Instead, they landed in freewheeling California and encountered a culture of widespread divorce, premarital sex, and -- almost unheard of in their home countries -- open homosexuality.
Political clout downplayed
State Sen. Sheila Kuehl, the Legislature's first openly lesbian member, has spent her political career fighting for the rights of lesbian, gay, bisexual and transgender people. She has little patience for the anti-gay feelings of these immigrants.
"This kind of aggressive homophobia is nothing new," said the senator, a Democrat from Santa Monica. "This is just one in a long line of communities who have become convinced that they have a moral obligation to discriminate."
One of Kuehl's bills, Senate Bill 1437, has aroused special consternation among the Slavic Christians. As drafted, the bill would require the public school curriculum to note the contributions of gays and lesbians to society.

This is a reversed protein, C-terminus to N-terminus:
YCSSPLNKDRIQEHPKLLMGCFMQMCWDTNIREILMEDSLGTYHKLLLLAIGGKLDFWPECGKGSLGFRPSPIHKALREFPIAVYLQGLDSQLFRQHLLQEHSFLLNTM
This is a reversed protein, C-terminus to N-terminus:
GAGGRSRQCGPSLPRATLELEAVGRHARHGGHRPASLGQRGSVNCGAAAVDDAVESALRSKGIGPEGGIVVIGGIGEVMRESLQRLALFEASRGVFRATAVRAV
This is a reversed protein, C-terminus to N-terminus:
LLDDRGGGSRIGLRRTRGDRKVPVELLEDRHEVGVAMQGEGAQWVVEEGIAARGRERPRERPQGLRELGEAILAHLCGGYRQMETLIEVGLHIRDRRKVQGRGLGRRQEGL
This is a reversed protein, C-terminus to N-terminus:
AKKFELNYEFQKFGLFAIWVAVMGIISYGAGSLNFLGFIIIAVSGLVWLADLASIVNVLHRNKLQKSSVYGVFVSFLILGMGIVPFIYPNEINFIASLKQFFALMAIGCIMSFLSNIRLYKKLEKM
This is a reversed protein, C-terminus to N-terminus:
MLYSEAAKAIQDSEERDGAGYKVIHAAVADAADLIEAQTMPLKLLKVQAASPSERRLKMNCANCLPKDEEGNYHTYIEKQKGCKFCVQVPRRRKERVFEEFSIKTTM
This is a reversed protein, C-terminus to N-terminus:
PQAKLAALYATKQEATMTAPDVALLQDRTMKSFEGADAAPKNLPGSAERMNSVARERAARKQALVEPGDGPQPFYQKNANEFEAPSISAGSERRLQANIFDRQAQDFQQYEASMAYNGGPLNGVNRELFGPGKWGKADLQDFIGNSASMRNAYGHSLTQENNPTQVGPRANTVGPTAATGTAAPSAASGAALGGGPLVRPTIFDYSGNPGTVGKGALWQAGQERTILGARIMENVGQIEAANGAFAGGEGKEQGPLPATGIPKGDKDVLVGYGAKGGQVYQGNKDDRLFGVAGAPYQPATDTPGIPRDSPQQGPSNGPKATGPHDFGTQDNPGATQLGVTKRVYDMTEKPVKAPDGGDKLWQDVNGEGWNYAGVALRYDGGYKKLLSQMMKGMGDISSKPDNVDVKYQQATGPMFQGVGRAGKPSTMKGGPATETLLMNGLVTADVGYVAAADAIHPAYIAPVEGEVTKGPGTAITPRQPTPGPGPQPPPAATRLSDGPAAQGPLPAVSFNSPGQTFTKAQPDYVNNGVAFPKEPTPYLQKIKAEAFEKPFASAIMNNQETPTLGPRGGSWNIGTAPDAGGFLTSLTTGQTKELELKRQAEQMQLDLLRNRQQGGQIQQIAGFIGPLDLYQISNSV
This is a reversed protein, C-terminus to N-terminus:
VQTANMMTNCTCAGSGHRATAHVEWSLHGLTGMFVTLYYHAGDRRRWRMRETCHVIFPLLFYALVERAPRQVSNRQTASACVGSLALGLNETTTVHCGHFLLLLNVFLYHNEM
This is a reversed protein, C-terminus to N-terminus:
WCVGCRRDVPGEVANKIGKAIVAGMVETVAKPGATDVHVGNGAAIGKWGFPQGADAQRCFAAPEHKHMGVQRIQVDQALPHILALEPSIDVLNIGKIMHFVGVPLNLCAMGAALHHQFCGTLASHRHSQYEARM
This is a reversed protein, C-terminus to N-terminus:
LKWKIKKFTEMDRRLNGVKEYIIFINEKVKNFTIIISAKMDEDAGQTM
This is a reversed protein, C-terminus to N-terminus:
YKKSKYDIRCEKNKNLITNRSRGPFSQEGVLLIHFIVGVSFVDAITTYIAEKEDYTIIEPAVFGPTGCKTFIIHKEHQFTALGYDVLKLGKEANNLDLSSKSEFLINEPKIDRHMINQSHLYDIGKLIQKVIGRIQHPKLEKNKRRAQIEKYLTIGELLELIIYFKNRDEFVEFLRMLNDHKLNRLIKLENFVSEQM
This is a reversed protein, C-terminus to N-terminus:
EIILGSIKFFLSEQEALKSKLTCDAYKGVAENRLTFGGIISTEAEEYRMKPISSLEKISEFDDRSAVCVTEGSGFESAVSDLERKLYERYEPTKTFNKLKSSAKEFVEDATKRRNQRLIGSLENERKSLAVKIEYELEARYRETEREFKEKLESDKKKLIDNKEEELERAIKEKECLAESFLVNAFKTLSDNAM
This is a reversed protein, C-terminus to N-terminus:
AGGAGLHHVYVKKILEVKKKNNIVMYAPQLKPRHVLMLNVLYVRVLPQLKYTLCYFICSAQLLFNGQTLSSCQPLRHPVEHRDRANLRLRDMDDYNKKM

Conservative Christian groups across the state -- as well as several mainstream newspapers and the governor -- have criticized the bill. But Sacramento's Slavs are its most visible opponents.
On June 12, whole families showed up at the Capitol to demonstrate against SB 1437 and other pro-gay bills. One little girl held up a sign that said "Homosexuals Do Not Touch My Kids." A young boy waved a hand-painted message: "I'm NOT learning about gay people."
Kuehl downplays the Slavs' political clout, saying they are puppets of the right who are not taken seriously by the Legislature. But one of her staunchest opponents, conservative lobbyist Randy Thomasson, gives them a lot more credit.
"When it comes to parental rights and family values, Russia may just save California," said Thomasson, president of the Sacramento-based Campaign for Children and Families.
Thomasson notes that the Slavs are fast becoming citizens, registering to vote and learning how to make themselves heard. He credits them for playing a major role in gaining Gov. Arnold Schwarzenegger's pledge to veto SB 1437.
Bible believed absolutely